When the closure of a Tokyo international preschool made headlines last month, the incident put the spotlight on whether international schools deliver what they promise, particularly in light of their often lofty tuition fees.

Earlier this year, the building of the Chateau School in Tokyo's Minato Ward was suddenly shuttered and the school went on a hiatus, leaving parents with not only the need to find a new school or other extracurricular activities to fill their children's time, but also little chance of achieving a tuition refund without pursuing legal action themselves.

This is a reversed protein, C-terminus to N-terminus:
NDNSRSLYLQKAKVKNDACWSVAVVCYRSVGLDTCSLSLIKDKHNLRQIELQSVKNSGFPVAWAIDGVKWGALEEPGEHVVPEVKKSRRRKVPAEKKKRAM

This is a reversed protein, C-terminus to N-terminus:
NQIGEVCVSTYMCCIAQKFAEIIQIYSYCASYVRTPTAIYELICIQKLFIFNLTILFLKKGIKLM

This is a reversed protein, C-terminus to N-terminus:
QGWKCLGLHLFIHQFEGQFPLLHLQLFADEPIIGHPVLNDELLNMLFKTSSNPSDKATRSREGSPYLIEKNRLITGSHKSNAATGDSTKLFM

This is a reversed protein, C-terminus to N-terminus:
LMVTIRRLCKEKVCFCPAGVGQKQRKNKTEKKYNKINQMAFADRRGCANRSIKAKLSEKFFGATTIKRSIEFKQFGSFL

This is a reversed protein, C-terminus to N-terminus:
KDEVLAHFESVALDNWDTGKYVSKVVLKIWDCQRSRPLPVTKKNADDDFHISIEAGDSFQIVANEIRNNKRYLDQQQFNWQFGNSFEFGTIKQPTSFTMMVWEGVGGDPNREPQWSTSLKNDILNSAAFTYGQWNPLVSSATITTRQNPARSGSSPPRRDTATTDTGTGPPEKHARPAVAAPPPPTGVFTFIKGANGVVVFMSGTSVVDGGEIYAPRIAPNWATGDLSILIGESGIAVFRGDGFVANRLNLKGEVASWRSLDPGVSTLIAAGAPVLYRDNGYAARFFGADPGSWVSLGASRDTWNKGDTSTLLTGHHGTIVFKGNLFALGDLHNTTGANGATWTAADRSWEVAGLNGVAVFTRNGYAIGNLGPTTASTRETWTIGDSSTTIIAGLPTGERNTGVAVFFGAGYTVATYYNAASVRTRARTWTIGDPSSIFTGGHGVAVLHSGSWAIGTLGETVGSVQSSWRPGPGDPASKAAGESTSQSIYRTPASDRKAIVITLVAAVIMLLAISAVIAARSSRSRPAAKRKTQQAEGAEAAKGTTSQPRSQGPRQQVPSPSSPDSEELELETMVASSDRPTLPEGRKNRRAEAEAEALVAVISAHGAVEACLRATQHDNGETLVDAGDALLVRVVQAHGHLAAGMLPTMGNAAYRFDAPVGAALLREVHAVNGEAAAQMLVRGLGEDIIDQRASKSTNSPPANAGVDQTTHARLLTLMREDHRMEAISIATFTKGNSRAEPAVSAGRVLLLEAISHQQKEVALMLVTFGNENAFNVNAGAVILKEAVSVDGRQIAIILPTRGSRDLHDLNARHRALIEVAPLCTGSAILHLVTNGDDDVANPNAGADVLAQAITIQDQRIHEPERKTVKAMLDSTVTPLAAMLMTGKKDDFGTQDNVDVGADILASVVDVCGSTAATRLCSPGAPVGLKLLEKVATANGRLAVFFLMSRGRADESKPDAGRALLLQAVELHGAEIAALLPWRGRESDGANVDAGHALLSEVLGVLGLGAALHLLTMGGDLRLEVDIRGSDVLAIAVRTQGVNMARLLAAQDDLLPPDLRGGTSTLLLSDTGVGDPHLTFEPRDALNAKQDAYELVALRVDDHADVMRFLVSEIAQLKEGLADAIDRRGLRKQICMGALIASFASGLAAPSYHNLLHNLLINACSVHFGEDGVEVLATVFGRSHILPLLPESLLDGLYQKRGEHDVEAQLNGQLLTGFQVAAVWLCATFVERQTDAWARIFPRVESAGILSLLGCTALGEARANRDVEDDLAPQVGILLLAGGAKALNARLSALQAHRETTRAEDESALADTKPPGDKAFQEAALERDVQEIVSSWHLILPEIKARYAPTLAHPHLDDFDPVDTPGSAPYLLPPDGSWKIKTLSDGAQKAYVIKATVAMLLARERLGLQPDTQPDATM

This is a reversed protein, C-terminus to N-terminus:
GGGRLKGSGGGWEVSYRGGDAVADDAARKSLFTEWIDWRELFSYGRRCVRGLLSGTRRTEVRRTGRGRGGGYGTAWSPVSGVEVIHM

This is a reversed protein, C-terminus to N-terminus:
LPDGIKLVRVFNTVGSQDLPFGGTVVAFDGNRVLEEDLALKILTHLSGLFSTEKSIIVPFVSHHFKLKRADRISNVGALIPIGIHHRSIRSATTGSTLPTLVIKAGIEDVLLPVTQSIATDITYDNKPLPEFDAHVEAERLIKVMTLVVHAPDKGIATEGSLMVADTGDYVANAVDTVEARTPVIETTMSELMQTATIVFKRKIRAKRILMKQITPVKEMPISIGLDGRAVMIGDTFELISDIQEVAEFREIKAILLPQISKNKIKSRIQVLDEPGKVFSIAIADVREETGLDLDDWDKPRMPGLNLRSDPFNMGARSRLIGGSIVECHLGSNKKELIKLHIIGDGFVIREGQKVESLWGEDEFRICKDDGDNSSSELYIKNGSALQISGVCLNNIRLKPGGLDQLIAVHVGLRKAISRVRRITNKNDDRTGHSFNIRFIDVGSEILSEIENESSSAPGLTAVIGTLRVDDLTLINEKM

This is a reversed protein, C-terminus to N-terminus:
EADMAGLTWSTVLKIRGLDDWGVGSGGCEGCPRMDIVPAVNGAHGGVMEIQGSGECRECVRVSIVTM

The reality is that many child care facilities and schools in Japan don’t need specific governmental authorization to operate or to use “international” in their names — as was the case with the Chateau School before its hiatus — and some of these might not have the international accreditation that is used to convey an institution's high standards and commitments to families.